The rabbits were sacrificed by an intravenous injection of pentobarbital sodium (Sinopharm Chemical Reagent, Beijing, China). Then, the soft tissues were stripped off and both sides of the jaw were harvested. The left-sided implants and the surrounding bone were fixed in 70% ethanol for micro-CT examination and histological observation. The right-sided implants and the surrounding bone were carefully collected using a Φ5 mm trephine bur (GC Dental, Tokyo, Japan); afterward, the surrounding 1 mm bone was scraped from the implant and frozen at −80 °C until analysis.
To evaluate the mass and microarchitecture of the bone surrounding the implants, micro-CT was performed using the Inveon MM system (Siemens, Munich, Germany). Images were acquired with an effective pixel size of 8.99 μm, voltage of 80 kV, current of 500 μA, and exposure time of 1,500 ms during each of the 360 rotational steps. The bone histomorphometric parameters were calculated using the Inveon Research Workplace (Siemens) as follows: bone volume fraction (BV/TV), trabecular thickness (Tb.Th), trabecular number (Tb.N), and trabecular separation (Tb.Sp) in the area of 1 mm around the middle and lower 2/3rds of the implant.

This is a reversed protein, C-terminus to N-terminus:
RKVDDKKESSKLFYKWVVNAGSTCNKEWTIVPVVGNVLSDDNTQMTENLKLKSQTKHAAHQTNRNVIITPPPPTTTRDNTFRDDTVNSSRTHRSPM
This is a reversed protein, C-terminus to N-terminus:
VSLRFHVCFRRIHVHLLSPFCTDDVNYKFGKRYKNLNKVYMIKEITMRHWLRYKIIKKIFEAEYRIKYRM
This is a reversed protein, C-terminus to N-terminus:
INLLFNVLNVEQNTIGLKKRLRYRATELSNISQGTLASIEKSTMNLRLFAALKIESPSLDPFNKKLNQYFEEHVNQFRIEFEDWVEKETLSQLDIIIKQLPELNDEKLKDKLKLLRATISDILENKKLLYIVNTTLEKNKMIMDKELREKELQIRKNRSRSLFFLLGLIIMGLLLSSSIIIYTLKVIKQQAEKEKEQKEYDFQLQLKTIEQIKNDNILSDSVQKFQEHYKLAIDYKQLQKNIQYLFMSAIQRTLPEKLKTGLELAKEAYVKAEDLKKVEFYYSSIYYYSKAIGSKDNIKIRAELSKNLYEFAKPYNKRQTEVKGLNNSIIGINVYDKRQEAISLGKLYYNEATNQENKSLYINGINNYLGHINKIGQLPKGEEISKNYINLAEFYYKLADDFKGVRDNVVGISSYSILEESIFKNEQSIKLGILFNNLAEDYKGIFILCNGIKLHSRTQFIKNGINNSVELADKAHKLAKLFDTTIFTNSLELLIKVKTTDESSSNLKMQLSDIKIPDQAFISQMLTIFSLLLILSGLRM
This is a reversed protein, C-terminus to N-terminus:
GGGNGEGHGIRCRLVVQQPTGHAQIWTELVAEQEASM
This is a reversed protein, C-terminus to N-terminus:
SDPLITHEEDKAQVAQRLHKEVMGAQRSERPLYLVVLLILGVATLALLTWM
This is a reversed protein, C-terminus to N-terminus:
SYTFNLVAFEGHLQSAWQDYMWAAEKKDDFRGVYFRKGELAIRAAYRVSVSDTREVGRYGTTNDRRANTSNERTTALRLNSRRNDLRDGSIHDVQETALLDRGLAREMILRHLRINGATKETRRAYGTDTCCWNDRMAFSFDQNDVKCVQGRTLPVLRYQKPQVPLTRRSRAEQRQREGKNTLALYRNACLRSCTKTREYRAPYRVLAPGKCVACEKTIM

After micro-CT analysis, the specimens were dehydrated in an ascending series of ethanol, cleared in chloroform, embedded in methyl methacrylate, sliced into sections of approximately 200 μm along the buccal-lingual axis of the implant by using a rotary diamond saw (SP1600, Leica, Nussloch, Germany), and then ground to a final thickness of approximately 30 μm. The slices were observed under a fluorescence microscope (BX61, Olympus, Tokyo, Japan), and the mineral apposition ratio (MAR, the ratio of the mean vertical distance between the two fluorescence lines and the time interval) at different time points was quantitatively analyzed using Image-Pro Plus (Media Cybernetics, Silver Spring, MD, USA).